La-33 brings unique salsa arrangements to Green
By Ann Baum
Published on Friday, July 2, 2010
For those members of the audience who couldn’t see the band members of La-33, the Colombian salsa band that performed at the free outdoor concert Tuesday afternoon, the crowd alone offered a spectacle worth watching. With many locals and a handful of students exercising their salsa dancing skills on the Green, Hanover residents of all ages took advantage of the lively music and superb weather.
La-33 — named after the street in Bogotá, Colombia where the band’s offices are located — made its U.S. debut during the concert on the Green, which was presented by the Hopkins Center.
Before the band played a single note, the musicians’ outfits made it clear that they were not a typical salsa group. From dreadlocks to an AC/DC t-shirt, the 12 band members’ appearances reflected their differing musical backgrounds and interests, which include ska, rock and heavy metal.
“We grew up listening to rock,” Juan David Fernandez, one of the members of the band, said in an interview with The Dartmouth.
Although many of the band members are young and have varied musical training, their style of salsa is reminiscent of the salsa from the 1960s and 70s, Fernandez said.
“Salsa has changed a lot over the years, and it has lost a lot of the charm it had,” Fernandez said. “We’re trying to bring it back.”
The use of music for political expression was a common device in traditional salsa music but has disappeared from more modern performances, though La-33 has incorporated messages of social consciousness in some of its music, according to band member Juan Felipe Cardenas.
Some of La-33’s songs feature snippets from speeches by Colombian politicians, though the band supports the people of its home country rather than any specific political figures, Cardenas said.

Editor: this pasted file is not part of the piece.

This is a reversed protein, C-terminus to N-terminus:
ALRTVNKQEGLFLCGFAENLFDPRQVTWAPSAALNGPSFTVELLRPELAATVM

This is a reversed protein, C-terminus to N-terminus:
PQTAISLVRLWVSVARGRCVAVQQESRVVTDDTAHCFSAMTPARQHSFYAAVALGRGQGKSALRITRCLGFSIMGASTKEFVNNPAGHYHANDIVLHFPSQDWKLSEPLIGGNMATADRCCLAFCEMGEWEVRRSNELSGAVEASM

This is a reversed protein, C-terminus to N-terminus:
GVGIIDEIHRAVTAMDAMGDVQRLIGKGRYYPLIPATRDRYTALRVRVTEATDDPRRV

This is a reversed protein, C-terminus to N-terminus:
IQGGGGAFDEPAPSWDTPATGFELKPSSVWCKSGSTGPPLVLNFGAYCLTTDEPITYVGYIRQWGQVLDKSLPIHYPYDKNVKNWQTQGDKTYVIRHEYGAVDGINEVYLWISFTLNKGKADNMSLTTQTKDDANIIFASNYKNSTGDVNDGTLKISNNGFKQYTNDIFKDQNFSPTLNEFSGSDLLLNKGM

The opening song of Tuesday’s performance, “Ten Cuidado,” which roughly translates to “watch out,” warns against being “taken away by the current,” according to Fernandez. The performance of “Ten Cuidado” was fast-paced and energetic, with an interesting use of traffic sound effects and other musical twists.
Along with many original songs, the band also played a cover of The Police’s “Roxanne” and its own twist on “The Pink Panther” theme.
“We sound just like The Police,” one band member joked on stage after the performance of “Roxanne.”
Margaret Lawrence, director of programming at the Hopkins Center, said many attendees at the concert commented on the “surprising arrangements.”
The audience’s willingness to dance was indicative of the liveliness of the performance.
“In Hanover, it sometimes takes a little longer to get people dancing,” Lawrence said.
The band members — who had heard that people here are “kind of cold” — were also pleasantly surprised by the audience’s reaction to their music, Fernandez said.
“It was totally the opposite,” Fernandez said. “A lot of dancing of all ages.”
The diversity in age was something new to the band, which typically plays at nightclubs or other venues that generally attract only adults, according to Fernandez.
Lawrence noted that a free, outdoor concert tends to be “completely inter-generational,” which was evidenced by the large number of picnickers and pets present at the show.
Students also noticed the wide variety of people present at the event.
“It’s nice to see that this exists because we don’t see the members of the Upper Valley community very often,” Brittney Frankel ’12 said.
The low student turnout at the show was also noticeable, though many wandered by the performance on their way across the Green.
“I think the students were in proportion to the number of students on campus,” Lawrence said, citing the low number of students on campus for Summer term.
Following Tuesday’s performance, the band plans to perform at the International Jazz Festival in Montreal and later at the Lincoln Center in New York. La-33 has travelled all over Europe, Japan, South America, and Morocco, among other places, according to Fernandez.